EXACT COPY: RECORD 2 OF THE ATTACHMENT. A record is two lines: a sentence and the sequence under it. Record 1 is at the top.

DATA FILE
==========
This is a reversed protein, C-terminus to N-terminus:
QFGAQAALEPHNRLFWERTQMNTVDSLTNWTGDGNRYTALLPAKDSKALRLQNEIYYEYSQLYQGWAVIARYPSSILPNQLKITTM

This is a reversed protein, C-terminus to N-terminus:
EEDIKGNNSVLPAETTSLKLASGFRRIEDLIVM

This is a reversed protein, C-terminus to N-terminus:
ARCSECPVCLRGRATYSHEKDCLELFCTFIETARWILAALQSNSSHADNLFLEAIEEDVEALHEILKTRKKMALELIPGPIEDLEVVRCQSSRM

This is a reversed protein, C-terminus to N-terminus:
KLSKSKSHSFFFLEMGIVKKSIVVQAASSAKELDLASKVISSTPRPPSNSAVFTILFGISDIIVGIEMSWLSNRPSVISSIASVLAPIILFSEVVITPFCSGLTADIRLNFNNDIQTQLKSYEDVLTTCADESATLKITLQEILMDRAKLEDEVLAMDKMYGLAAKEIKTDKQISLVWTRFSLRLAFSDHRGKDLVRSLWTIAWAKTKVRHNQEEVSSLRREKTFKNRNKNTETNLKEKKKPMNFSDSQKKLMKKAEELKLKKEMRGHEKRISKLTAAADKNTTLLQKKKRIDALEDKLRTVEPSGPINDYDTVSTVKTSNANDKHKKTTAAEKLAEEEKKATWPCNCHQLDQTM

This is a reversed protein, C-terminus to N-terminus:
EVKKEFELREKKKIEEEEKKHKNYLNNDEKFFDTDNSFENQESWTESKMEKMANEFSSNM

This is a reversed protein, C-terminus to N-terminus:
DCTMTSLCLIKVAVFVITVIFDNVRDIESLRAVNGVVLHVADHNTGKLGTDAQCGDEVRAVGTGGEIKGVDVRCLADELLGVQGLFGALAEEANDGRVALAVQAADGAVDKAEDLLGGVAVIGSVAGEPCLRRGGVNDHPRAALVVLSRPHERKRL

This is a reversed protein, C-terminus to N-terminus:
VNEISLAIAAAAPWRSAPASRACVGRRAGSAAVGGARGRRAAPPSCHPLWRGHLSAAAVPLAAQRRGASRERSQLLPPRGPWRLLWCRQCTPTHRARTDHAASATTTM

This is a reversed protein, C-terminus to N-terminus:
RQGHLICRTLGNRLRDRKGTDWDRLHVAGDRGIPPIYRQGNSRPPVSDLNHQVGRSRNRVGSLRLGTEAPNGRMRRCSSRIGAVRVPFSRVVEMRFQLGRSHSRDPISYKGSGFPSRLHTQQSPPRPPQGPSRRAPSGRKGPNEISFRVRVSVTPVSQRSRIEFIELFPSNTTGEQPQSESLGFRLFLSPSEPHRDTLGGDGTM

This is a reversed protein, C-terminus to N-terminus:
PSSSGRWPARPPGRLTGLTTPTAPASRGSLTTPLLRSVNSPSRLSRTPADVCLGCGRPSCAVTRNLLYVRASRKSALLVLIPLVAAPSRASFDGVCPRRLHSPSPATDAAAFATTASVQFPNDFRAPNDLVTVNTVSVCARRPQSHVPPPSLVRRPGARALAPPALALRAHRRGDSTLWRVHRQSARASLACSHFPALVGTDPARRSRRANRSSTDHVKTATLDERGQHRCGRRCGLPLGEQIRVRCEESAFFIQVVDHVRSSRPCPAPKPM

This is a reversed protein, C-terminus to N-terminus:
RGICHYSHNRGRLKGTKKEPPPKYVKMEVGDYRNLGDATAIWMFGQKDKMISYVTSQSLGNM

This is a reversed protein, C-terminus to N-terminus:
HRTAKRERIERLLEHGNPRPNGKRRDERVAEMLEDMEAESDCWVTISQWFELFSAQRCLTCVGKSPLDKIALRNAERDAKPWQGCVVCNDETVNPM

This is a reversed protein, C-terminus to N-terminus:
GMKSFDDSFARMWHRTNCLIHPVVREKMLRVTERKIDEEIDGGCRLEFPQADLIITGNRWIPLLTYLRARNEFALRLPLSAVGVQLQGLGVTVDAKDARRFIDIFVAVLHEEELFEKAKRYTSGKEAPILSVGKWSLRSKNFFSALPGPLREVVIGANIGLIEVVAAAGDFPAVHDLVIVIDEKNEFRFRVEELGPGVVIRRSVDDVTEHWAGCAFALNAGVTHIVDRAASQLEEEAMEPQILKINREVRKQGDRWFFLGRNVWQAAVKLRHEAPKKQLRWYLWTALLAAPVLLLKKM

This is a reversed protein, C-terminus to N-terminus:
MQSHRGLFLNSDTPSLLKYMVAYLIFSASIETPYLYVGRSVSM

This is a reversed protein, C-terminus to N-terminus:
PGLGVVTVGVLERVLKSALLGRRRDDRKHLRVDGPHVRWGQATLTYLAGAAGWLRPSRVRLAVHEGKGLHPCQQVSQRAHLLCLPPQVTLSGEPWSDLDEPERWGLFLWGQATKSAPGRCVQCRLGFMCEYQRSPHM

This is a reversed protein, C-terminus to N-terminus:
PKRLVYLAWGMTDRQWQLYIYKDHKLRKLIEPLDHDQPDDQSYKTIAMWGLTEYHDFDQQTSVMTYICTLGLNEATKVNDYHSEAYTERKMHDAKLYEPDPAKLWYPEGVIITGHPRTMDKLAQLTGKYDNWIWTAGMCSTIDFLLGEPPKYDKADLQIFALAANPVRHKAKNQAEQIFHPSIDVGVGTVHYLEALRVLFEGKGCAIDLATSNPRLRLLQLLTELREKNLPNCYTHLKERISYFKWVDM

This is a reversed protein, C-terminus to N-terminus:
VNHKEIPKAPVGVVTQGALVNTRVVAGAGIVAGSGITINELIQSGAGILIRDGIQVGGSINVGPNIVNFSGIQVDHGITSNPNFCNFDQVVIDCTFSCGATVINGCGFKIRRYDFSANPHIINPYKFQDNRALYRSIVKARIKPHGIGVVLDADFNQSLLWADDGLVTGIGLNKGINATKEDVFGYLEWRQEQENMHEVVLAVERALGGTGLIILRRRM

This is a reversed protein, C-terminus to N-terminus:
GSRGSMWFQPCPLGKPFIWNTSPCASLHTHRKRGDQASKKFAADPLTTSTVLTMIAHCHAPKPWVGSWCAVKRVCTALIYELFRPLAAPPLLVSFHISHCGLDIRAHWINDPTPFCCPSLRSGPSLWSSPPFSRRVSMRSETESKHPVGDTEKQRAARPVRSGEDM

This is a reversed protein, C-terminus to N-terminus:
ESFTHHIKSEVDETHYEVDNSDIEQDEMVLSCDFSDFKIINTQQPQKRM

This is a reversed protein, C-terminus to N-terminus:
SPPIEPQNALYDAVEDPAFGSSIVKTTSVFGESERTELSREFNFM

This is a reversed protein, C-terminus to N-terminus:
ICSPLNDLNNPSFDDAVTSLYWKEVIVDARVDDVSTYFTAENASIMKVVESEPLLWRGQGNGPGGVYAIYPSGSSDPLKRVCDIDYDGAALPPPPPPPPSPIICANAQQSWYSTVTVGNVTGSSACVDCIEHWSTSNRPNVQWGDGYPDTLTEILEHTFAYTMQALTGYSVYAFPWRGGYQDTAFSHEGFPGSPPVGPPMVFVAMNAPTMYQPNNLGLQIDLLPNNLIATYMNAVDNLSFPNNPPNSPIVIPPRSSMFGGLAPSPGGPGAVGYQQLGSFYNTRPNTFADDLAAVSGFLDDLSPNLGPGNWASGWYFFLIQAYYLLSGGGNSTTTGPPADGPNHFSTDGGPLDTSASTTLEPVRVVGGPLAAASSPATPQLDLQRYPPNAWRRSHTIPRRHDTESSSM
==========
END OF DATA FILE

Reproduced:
This is a reversed protein, C-terminus to N-terminus:
EEDIKGNNSVLPAETTSLKLASGFRRIEDLIVM